Review: Women and Domestic Space in Contemporary Gothic Narratives: The House as Subject

Posted by Donna Mitchell on November 19, 2015 in Blog, Donna Mitchell, Reviews tagged with , , , , , , , , , , , , , , ,

Women and Domestic Space in Contemporary Gothic Narratives: The House as Subject.

Andrew Hock Soon Ng

Basingstoke: Palgrave Macmillan, 2015.

ISBN: 978-1-137-53681-5

Reviewed by Donna Mitchell

Hock Soon Ng approaches the subject of the house in Gothic narratives with two intentions; he wishes firstly, to identify and expose the intimate link between the text’s female subject and the house, and secondly, to explore how this link’s complex dimension indirectly reveals the ambiguity that characterises the latter. Concentrating on the interiority of the house that not only makes it a home but also sets it apart from other architectural space, he considers how domestic space can be viewed as an experience borne of its occupant’s conscious and unconscious desires. Following this logic, he divides his chapters into the five unconscious constituents that specifically formulate his study: housing treachery, housing the unspeakable, housing secret selves, housing melancholia, and housing redemption. His choice of theory and texts make up an eclectic mix that includes Angela Carter’s novels, Alison Bechdel’s graphic memoir, Valerie Martin and Toni Morrison’s slave narratives as well as supernatural and psychological horror movies The Exorcist, Repulsion, The Others, and The Orphanage, while his theoretical framework borrows from literature, architecture, cultural studies, gender studies and philosophy.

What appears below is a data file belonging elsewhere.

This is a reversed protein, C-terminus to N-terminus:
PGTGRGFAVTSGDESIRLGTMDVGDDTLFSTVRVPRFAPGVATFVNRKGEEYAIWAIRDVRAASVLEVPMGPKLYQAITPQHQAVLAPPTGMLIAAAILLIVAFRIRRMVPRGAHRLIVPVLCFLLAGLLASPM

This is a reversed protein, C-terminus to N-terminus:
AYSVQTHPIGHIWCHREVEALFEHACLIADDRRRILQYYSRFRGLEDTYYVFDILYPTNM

Women and Domestic Space

Relating theories postulated by Foucault, Wigley and Colomina to Angela Carter’s novels, Hock Soon Ng investigates how the domestic interior can be read as either a theater box that turns its occupants into actors and abject bodies who must execute the correct performativity for their gender at all times or as a canvas that reflects his/her unconscious desires. Spatial theories are applied to the text‘s unification of Uncle Philip’s ego and house, and are also used to examine the heterotopic spaces of the toy shop’s puppet stage and the two gardens in addition to the ‘other space’ of the mirror in The Magic Toyshop. They are also used to examine the hypermasculine space of Buzz’s room in Love as well as the contrast between the initial whiteness of the walls and the minimalistic interior of Lee’s house and the later appearance of grotesque drawings and clutter that express Annabel’s desire to incorporate space into her identity.